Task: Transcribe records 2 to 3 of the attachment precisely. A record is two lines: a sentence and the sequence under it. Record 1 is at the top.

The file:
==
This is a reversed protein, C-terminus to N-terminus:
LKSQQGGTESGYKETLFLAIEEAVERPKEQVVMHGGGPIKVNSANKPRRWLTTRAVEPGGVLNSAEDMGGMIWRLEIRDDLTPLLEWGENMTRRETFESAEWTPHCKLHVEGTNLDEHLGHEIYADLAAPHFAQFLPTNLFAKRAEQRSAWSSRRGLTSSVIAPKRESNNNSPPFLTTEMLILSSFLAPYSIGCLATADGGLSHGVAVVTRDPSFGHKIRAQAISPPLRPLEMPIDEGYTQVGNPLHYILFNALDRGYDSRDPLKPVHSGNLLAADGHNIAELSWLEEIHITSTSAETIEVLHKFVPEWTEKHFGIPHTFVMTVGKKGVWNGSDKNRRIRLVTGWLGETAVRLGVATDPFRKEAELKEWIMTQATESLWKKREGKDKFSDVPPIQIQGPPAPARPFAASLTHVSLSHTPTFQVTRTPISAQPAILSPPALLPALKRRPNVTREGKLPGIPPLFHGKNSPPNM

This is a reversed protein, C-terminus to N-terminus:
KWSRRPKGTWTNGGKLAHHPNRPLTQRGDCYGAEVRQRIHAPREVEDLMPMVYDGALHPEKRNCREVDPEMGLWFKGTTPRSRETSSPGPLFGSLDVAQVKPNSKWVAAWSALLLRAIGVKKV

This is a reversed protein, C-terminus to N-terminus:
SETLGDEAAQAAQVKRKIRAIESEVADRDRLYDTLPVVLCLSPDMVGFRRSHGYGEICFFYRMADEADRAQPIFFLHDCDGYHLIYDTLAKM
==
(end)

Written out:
This is a reversed protein, C-terminus to N-terminus:
KWSRRPKGTWTNGGKLAHHPNRPLTQRGDCYGAEVRQRIHAPREVEDLMPMVYDGALHPEKRNCREVDPEMGLWFKGTTPRSRETSSPGPLFGSLDVAQVKPNSKWVAAWSALLLRAIGVKKV

This is a reversed protein, C-terminus to N-terminus:
SETLGDEAAQAAQVKRKIRAIESEVADRDRLYDTLPVVLCLSPDMVGFRRSHGYGEICFFYRMADEADRAQPIFFLHDCDGYHLIYDTLAKM